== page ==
DC: Jack Justice and I became very good friends. He was extremely creative and very good with his hands in every aspect of building. When weaves first came on the scene, via the late Bill Heckman, Jack jumped on the idea and was exceptionally good.. Gil Rowe in California and I became very close. In fact, for a few years the California rod builders were ahead of the rest of the country in thread work. But they shared so much and we all learned from them. B. D. Ehler wasn't from California, but he definitely was ahead of the pack. So many rod builders contributed that it would be impossible to list all there names here.

AD: So do you still build rods at all?

DC: Oh sure, you know, when I need a rod, or if I want something different, I build it. I don't make any rods for sale. I don't build a lot of rods. I am age 70,now, and I'm sure that if you examined some of my wraps you might find a telltale gap. I need a lot of light and a lot of magnification! (Laughter) I have taught a few rod building classes that I have gotten a kick out of. It's averaged out to about one every three years since I have left the business. I taught one this past year. Small, I won't do more than 10 guys. Usually it's the fly club that I belong to here and down in the keys. That has been fun, sort of an opportunity for me to go back and revisit those earlier years.

AD; It sounds like the teaching and sharing part of the craft has been the most fulfilling part of it for you, would you say that is true?

DC: Oh sure, oh yes...definitely. That was the best part of a seminar for everybody! You could go one on one with another guy at seminars. I usually didn't get much sleep because I'd be up at night in somebody's hotel room. A bunch of us would always be at it... sharing and talking. It was great, I always learned so much. It was impossible not to! I was more fortunate than most because I got to go around to different parts of the country and meet different custom rod builders. They were a wonderful group of people.

AD: Obviously you have left quite a footprint on the world of Rodbuilding.....

DC: Oh you're very flattering....this is good for my ego, can we do this every week? (Laughter)

AD: Well that is my job you know!

AD: I would say that a lot of people have become interested in this craft and associate you with it because of your books and the organization of Rodcrafters. Out of all your accomplishments, what would you say that you are most proud of?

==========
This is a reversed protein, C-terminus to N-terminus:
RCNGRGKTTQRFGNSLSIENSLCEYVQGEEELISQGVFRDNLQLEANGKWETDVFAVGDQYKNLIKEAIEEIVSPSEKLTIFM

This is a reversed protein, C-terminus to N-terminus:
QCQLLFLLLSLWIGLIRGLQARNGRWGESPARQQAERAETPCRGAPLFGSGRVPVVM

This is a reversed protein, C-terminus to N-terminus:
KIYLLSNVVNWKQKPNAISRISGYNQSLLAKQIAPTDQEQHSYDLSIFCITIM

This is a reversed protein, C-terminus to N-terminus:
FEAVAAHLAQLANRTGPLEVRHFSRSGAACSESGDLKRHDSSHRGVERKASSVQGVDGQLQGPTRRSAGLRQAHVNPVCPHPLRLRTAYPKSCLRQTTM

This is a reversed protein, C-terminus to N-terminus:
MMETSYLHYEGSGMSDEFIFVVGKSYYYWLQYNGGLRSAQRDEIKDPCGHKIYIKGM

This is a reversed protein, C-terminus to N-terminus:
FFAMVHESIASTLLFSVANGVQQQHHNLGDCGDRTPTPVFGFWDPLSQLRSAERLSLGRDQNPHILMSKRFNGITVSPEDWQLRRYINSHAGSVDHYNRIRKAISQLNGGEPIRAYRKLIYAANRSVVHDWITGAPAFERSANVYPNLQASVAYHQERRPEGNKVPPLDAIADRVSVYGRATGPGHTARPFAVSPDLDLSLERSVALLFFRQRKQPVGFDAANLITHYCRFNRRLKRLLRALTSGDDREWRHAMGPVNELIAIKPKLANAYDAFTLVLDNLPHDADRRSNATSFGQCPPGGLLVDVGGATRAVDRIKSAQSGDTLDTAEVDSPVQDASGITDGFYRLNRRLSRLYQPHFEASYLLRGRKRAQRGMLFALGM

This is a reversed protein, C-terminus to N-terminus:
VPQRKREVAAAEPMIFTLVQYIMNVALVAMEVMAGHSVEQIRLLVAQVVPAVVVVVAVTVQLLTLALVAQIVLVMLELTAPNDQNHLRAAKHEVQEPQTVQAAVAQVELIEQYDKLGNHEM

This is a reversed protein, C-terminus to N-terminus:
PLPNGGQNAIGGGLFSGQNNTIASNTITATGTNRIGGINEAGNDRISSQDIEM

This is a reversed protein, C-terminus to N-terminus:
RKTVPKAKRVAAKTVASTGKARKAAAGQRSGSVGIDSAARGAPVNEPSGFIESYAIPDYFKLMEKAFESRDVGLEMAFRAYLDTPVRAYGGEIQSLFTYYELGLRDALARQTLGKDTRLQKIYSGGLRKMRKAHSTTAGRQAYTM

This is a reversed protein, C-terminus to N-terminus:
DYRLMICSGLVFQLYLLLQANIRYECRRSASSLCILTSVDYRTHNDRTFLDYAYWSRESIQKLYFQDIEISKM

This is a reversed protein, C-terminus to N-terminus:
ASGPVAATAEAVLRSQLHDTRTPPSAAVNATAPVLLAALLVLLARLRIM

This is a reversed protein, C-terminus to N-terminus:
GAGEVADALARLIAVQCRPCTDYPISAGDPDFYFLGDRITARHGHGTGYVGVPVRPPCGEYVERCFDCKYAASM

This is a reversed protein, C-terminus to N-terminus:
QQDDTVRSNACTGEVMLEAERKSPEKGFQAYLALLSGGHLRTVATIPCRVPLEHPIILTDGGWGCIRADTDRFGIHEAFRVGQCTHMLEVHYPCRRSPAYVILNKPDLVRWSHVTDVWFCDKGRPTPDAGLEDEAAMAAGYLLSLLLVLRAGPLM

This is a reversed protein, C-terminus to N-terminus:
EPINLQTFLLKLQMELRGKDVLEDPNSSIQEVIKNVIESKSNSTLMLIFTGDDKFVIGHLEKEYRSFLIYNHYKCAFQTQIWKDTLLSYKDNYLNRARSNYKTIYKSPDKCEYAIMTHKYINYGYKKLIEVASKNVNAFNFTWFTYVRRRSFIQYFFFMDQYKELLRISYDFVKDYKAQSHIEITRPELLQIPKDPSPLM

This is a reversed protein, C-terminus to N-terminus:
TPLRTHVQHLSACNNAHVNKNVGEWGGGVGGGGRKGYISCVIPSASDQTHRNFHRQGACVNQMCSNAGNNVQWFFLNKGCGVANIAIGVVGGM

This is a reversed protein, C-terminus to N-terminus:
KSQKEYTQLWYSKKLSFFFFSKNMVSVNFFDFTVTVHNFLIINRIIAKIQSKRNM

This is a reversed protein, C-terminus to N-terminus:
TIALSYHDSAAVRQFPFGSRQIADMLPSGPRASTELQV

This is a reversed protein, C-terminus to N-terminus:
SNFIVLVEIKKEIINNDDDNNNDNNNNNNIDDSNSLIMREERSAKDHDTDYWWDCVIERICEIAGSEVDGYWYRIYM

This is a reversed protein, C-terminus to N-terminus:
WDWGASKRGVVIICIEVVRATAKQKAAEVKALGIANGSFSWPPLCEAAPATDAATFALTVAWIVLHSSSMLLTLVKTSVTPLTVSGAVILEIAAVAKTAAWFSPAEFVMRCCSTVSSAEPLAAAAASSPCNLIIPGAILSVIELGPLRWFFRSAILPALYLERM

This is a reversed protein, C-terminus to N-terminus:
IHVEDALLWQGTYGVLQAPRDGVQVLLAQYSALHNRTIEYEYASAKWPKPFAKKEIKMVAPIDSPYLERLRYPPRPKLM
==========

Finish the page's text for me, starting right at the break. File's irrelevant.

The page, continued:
DC: Of having done that....

AD: All of that?

DC: I have been blessed Andy...put it that simply, that I was able to do that. I don't know how to say it without making it sound religious or corny. I am 70, and when I look back, I say my God, what a privilege! How lucky I was, I had my own company and it was successful. Here I am sitting in vacationland Florida right on the water with my flats boat out back on my canal. I mean how fortunate can you be, and I got here by doing what I liked to do and having fun. And the fact that people looked up to me....WOW! I mean it still blows my mind!

AD: That was a great answer! (Laughter)

DC: I had a thrill two weeks ago now. A guy contacted me on the telephone who lives in Arizona. He said "I have been building rods" since you first got started and I have every one of your books. I tracked you down through Dick French. I got to thinking the other night that I have these books and wouldn't it be neat to have them signed. If I sent them in to you would sign them and send them back...I'll pay the shipping?" I mean gees....I said that would be wonderful! He not only sent me the books and I signed them with a little note on each one, but he sent me some flies that he tied and some pictures of some rods that he built. So stuff like that you can't put a price tag on it!

AD: Well Like I said, I really feel that you have certainly left a big footprint on the world of Rodbuilding and the community as a whole owes you a big thanks for all you have done. Without your development of all of the equipment and chemistry and componentry, I don't know that the industry would be as far advanced as it is had guys like you not come along and helped shape it.

DC: No Andy, the thanks comes from my end....really.